Since the kidnapper is targeting Elvis because of his past, we get our first real look at his past, from his childhood to an extended look at an incidence from his time in Vietnam.  At first, I was disappointed because I wanted to know about what was happening to Ben, but then I got caught up in these flashbacks, too.

My biggest complaint with previous books has been that the characters, especially Joe Pike, haven’t felt real to me.  That wasn’t the case here at all.  We are seeing weakness in Joe even as we get to see a different side of Elvis.  The rest of the cast are also strong characters.  Fans of Crais’s other books will be glad to know that Carol Starkey pops up here.  She was first introduced in the standalone Demolition Angel.  I feel like we missed a piece of her life between that book and her appearance here, but that’s a very minor issue.

James Daniels’s narration of the book is mostly good.  Occasionally, it is a little hard to keep the speakers straight in dialogue heavy passages, but that was rarely an issue for more than a line or two.  It was very minor, and I was so pulled into the story I almost missed a turn or two while driving.  He perfectly narrates the story without overdoing it or trying to make himself part of it.

As with all of Crais’s books, there is more language and violence than the cozies I normally read.  A couple scenes of violence were unnecessary, but I didn’t feel the language was as out of place this time as in some of his other books.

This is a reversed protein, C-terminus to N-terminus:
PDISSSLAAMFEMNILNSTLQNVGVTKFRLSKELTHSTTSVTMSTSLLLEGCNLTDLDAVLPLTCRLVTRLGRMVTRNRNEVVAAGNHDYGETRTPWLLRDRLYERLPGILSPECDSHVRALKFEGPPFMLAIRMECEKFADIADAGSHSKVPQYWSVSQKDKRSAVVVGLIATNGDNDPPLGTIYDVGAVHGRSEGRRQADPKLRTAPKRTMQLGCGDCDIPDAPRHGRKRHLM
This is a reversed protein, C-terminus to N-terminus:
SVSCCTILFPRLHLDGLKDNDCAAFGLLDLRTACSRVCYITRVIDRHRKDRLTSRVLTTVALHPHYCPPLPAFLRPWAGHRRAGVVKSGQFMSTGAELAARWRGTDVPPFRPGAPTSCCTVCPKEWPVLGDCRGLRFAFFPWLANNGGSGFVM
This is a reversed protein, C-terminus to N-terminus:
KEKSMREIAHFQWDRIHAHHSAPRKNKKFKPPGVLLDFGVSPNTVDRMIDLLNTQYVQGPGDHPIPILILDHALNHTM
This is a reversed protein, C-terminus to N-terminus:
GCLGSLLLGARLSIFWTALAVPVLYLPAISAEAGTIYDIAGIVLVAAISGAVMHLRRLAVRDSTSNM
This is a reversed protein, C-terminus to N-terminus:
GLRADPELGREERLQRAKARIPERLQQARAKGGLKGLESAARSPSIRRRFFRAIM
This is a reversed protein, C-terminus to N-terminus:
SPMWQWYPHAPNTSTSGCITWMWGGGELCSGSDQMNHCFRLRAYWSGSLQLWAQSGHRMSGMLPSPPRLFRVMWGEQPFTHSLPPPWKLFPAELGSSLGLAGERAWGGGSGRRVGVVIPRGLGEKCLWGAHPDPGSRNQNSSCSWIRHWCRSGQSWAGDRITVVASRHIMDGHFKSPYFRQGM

I am also listening to Michael Connelly’s Harry Bosch novels on audio, and since the two characters live on the same street and inhabit a similar Los Angeles world, I often think of one series while listening to the other.  That’s why I had to laugh when Bosch makes an unnamed cameo in this book.  It’s a fun bonus, but if you don’t know who it is, it doesn’t impact this book at all.  It makes me want to see the characters team up on a case sometime, however.

Obviously, I can’t praise this book enough.  The Last Detective is a thriller that will keep you engrossed until the very last word.

Once you've read this, you'll definitely want to read the rest of the Elvis Cole and Joe Pike novels.

This review is part of this week's Friday's Forgotten Books.

November 17th's Book Beginning and Friday 56

Welcome to Friday and another edition of Book Beginning and Friday 56.

I've got another Middle Grade book tonight, this time a fantasy book - Nightfall by Shannon Messenger.




I've been reading this book all week.  I hope that's excused since it in 800 pages.  I'm almost to page 600, so I should finish it this weekend.  It's the sixth in the Keeper of the Lost Cities series, and it is so good.  Not that I'm surprised since I've enjoyed all the books in this series.

The previous book ended with a cliffhanger, and this one picks up moments later.  Don't worry, this isn't really a spoiler:

"You remember me?"
The question slipped from Sophie's lips before she could stop it, and the weighted words seemed to hit the floor of the messy bedroom with a thud.

Moving on to page 56, we find this:

"I can't let anything happen to you," she said quietly.  "I could never live with that guilt."

If you are looking for a great middle grade series and you haven't checked out this one yet, I highly recommend it.  I'll have my full review up next Sunday (the Sunday after Thanksgiving).

Thursday, November 16, 2017

City of Lies Winner

I just pulled the winner for City of Lies.  And the winner is...

...Laura!

I've sent you an e-mail, so please watch your inbox and get back to me so I can connect you with your prize.